Lindisfarne Wetland of International Importance (Ramsar Convention)
Lindisfarne, United Kingdom
MARINE PROTECTED AREA
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Coordinates: 55°40′17″N 1°47′44″W / 55.6713°N 1.7955°W / 55.6713; -1.7955
Lindisfarne is a tidal island off the north-east coast of England also known as Holy Island, the name of the civil parish. Both the Parker Chronicle and Peterborough Chronicle annals of AD793 record the Old English name, Lindisfarena, which means "island [of the] travellers from Lindsey", indicating that the island was settled from Lindsey, or possibly that its inhabitants travelled there. In 2001 the island had a population of 162.
The island of Lindisfarne appears under the Old Welsh name Medcaut in the ninth-century Historia Brittonum. Following up on a suggestion by Richard Coates, Andrew Breeze proposes that the name ultimately derives from Latin Medicata (Insula) "Healing (Island)", owing perhaps to the island's reputation for medicinal herbs. The Historia Brittonum recounts how in the sixth century, Urien, prince of Rheged, besieged the Angles led by Theodoric at the island for three days and three nights.
The monastery of Lindisfarne was founded by Irish born Saint Aidan, who had been sent from Iona off the west coast of Scotland to Northumbria at the request of King Oswald ca. AD 635. It became the base for Christian evangelising in the North of England and also sent a successful mission to Mercia. Monks from the community of Iona settled on the island. Northumberland's patron saint, Saint Cuthbert, was a monk and later Abbot of the monastery, and his miracles and life are recorded by the Venerable Bede. Cuthbert later became Bishop of Lindisfarne. He was buried here, his remains later translated to Durham Cathedral (along with the relics of Saint Eadfrith of Lindisfarne). Eadberht of Lindisfarne, the next bishop (and Saint) was buried in the place from which Cuthbert's body was exhumed earlier the same year when the priory was abandoned in the late ninth century.
At some point in the early 700s the famous illuminated manuscript known as the Lindisfarne Gospels, an illustrated Latin copy of the Gospels of Matthew, Mark, Luke and John, was made probably at Lindisfarne and the artist was possibly Eadfrith, who later became Bishop of Lindisfarne. Sometime in the second half of the tenth century a monk named Aldred added an Anglo-Saxon (Old English) gloss to the Latin text, producing the earliest surviving Old English copies of the Gospels. The Gospels were illustrated in an insular style containing a fusion of Celtic, Germanic and Roman elements; they were probably originally covered with a fine metal case made by a hermit called Billfrith.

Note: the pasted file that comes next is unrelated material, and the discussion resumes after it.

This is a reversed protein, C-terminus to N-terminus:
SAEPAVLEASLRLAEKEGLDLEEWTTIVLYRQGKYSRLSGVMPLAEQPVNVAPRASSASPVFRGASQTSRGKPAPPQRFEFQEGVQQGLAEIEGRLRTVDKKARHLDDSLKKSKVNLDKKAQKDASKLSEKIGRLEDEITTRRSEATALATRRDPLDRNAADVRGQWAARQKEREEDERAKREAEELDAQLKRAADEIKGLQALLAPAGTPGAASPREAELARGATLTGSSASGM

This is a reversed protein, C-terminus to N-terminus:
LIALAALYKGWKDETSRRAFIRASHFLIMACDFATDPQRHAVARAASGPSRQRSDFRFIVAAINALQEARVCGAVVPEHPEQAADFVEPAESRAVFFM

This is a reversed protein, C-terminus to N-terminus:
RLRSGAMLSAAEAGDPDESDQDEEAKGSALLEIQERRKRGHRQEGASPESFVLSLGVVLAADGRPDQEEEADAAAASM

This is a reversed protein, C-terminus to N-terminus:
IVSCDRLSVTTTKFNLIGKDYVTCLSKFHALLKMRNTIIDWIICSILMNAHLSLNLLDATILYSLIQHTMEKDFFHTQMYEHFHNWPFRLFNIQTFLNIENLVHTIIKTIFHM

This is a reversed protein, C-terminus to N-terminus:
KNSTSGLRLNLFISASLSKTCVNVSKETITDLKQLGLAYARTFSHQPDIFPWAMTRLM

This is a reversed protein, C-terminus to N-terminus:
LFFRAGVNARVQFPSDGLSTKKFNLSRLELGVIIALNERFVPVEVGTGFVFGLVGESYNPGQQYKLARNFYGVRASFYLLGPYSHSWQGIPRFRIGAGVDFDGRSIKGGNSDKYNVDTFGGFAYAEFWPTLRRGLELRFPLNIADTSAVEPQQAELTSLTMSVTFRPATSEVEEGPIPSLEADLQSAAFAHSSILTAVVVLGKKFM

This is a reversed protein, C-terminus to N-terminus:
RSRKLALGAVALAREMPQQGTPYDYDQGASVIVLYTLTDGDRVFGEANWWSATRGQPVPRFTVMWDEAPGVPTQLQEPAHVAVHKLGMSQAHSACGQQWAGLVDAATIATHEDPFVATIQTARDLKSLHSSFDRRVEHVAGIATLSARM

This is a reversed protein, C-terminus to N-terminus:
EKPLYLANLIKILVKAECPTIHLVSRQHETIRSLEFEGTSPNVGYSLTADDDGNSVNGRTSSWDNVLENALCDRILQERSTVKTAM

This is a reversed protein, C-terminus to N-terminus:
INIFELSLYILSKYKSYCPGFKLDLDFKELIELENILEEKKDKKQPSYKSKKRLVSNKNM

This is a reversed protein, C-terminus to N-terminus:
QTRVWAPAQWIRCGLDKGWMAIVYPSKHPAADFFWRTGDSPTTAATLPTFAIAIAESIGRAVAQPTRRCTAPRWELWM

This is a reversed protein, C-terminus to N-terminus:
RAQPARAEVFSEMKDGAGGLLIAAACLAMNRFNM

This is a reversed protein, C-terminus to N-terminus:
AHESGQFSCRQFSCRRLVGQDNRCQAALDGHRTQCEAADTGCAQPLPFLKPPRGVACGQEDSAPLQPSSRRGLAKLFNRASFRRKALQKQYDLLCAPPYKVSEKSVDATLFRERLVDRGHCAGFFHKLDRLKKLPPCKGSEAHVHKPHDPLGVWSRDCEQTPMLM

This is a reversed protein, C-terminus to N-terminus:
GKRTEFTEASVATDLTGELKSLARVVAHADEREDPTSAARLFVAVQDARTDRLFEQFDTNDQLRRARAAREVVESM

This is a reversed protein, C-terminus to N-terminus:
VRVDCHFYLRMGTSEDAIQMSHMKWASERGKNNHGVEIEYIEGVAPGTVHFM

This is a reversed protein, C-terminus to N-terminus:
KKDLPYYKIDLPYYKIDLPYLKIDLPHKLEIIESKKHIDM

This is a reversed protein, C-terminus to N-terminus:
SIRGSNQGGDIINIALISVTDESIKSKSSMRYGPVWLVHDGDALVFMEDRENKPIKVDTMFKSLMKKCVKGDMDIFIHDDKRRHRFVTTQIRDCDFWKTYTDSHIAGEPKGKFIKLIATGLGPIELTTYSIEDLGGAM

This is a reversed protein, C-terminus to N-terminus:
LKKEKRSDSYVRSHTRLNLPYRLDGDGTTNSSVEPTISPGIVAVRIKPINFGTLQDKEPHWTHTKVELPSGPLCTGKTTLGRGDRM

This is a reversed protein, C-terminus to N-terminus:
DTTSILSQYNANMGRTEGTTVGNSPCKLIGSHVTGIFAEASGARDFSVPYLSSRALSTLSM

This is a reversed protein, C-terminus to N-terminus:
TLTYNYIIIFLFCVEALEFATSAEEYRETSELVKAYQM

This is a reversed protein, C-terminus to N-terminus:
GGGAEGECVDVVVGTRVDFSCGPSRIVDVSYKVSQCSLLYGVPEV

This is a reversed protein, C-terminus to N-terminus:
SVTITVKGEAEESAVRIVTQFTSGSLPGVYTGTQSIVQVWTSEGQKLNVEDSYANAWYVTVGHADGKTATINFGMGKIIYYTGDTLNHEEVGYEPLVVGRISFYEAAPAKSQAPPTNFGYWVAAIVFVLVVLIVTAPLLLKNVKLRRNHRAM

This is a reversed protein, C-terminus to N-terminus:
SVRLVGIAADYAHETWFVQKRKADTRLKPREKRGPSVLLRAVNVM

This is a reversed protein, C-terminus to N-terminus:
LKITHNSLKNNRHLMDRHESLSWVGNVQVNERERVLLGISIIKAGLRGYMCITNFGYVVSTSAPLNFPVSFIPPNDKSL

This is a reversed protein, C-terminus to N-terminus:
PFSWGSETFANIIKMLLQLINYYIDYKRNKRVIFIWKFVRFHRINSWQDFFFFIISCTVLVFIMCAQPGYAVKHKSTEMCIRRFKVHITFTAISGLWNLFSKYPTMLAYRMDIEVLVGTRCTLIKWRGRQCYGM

In 793, a Viking raid on Lindisfarne caused much consternation throughout the Christian west, and is now often taken as the beginning of the Viking Age. The Anglo-Saxon Chronicle records:
In this year fierce, foreboding omens came over the land of Northumbria. There were excessive whirlwinds, lightning storms, and fiery dragons were seen flying in the sky. These signs were followed by great famine, and on January 8th the ravaging of heathen men destroyed God's church at Lindisfarne.
The more popularly accepted date for the Viking raid on Lindisfarne is June 8; Michael Swanton, editor of Routledge's edition of the Anglo-Saxon Chronicle, writes "vi id Ianr, presumably [is] an error for vi id Iun (June 8) which is the date given by the Annals of Lindisfarne (p. 505), when better sailing weather would favour coastal raids."
Alcuin, a Northumbrian scholar in Charlemagne's court at the time, wrote:
Never before has such terror appeared in Britain as we have now suffered from a pagan race. . . .The heathens poured out the blood of saints around the altar, and trampled on the bodies of saints in the temple of God, like dung in the streets.